Sleep Apnea: All You Should Know
Do you frequently experience shortages of breath for brief periods in your sleep, and do you also snore loudly? Both of these conditions, when accompanied by extreme tiredness during the day, are an indication of sleep apnea disorder. The word ‘apnea’ is Greek, which stands for ‘without breath’.Because sleep apnea can potentially affect other aspects of your life, it’s essential to pay serious attention to its symptoms. You should consider visiting a sleep apnea dentist or physician as soon as possible for sleep apnea treatment.
An Overview of Sleep Apnea
Sleep apnea is a general, treatable sleep disorder, quite prevalent in the United States. Many people suffering from the ailment aren't aware they even have it.
The researchers at the American Association for Respiratory Care believe that around 10 million Americans suffer from non-diagnosed sleep apnea.
According to the National Sleep Foundation, sleep apnea affects over 18 million adults in the United States. The organization also approximates that about 2 to 3 percent of children experience sleep apnea.
A study concludes that around 30 million adults in the U.S. suffer from obstructive sleep apnea (OSA).
Sleep apnea can affect an individual's regular physical and mental performance, consequently impacting the long-term health of the individual. It can even be fatal in certain cases if left untreated.
What Is Sleep Apnea?
Sleep apnea is an ailment that causes you to stop breathing, or have faint breathing, while you sleep. This involuntary breathing disorder continues for anywhere between some seconds to a minute and can happen 30 or more times per hour.
If you suffer from sleep apnea, you may not realize that you've ceased breathing during the night, but may experience waking up choking or gasping for air. This common disorder leads to one or several gaps in your breath or causes light breathing, forcing you out of your intense sleep and into a shallow sleep, thus affecting your overall sleep quality.
Sleep apnea can take place due to the repeated blockage of the upper airway during sleep, which decreases or completely ceases airflow. This is called obstructive sleep apnea (OSA). If the brain omits to send the signals required to breathe, the condition is known as central sleep apnea (CSA). Complex or Mixed Sleep Apnea has the symptoms common to both OSA and CSA.
The foremost step in treating sleep apnea is to get the right diagnosis for it. To get the best sleep apnea treatment near you, you should look for a good sleep apnea dentist. Among the most common sleep apnea treatments is the use of a dental guard.
Effects of Sleep Apnea
Complications associated with sleep apnea include:
- Daytime fatigue
- Increased risk of accidents
- Increased risk of cardiovascular problems
- High blood pressure
- Heart attack
- Liver disease
- Type II diabetes
- Metabolic syndrome
- Poor psychological conditions
- Brain damage
- Memory problems
What Does Your Dentist Look for When Diagnosing Sleep Apnea?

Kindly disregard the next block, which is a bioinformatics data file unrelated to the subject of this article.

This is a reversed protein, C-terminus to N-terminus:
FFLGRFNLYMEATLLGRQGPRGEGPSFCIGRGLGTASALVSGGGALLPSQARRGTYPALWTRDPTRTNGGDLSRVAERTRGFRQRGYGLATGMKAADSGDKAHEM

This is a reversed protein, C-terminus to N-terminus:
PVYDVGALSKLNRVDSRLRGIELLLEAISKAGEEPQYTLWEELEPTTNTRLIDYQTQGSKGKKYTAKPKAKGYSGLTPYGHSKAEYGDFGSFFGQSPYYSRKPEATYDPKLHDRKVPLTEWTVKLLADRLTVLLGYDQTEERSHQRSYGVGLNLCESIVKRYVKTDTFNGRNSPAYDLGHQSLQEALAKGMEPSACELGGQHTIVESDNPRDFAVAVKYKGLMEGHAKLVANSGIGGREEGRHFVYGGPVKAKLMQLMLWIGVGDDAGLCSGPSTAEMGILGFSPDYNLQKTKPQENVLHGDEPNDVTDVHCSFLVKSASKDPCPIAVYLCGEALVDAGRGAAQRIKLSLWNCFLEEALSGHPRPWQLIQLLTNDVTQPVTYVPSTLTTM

You may be curious of why your dentist gets concerned about sleep apnea and the chances that you might experience it. This is because sleep apnea affects oral health. Here are a few general symptoms dentists look for when diagnosing sleep apnea:
Jaw Pain- Studies show that jaw pain due to TMJ is a direct outcome of sleep apnea. When you discontinue breathing during sleep, your jaw reacts by clenching itself, which causes jaw pain.
Worn-Down Teeth- Bruxism or teeth grinding is another consequence of sleep apnea, and this causes your teeth to become worn-down.
Broken Teeth- In the absence of treatment of TMJ for a considerable period of time, your jaw clenching can cause your teeth to break.
If these problems are detected in your mouth, your dentist might suspect you to be suffering from sleep apnea.
Sleep Apnea Treatment
After getting diagnosed with sleep apnea, your doctor will evaluate the surgical and non-surgical treatment options. Non-surgical treatments involve medications, behavioral changes, dental devices, and application of a Continuous Positive Airway Pressure (CPAP).
Medication – Nasal airway blockage can be the cause of sleep apnea, which is regulated by nasal steroid sprays. Treatment for hypothyroidism helps to control sleep apnea related to a thyroid condition.
Behavioral Changes – Behavioral and lifestyle changes may often prove to be a great solution to a sleep apnea condition. The best solution is to control your weight and maintain proper sleeping positions that minimize snoring.
Dental Appliances – Sleep apnea can be tackled with dental appliances. These dental appliances include custom fit sleep apnea mouth guards, designed by experts to minimize the effects of sleep apnea.
Continuous Positive Airway Pressure (CPAP) – This treatment involves the use of specialized machines that make use of air pressure to ensure the soft palate doesn't sag during sleep. A face mask is used to deliver the gentle air pressure to the patient when breathing to keep the airway open and prevent sleep apnea.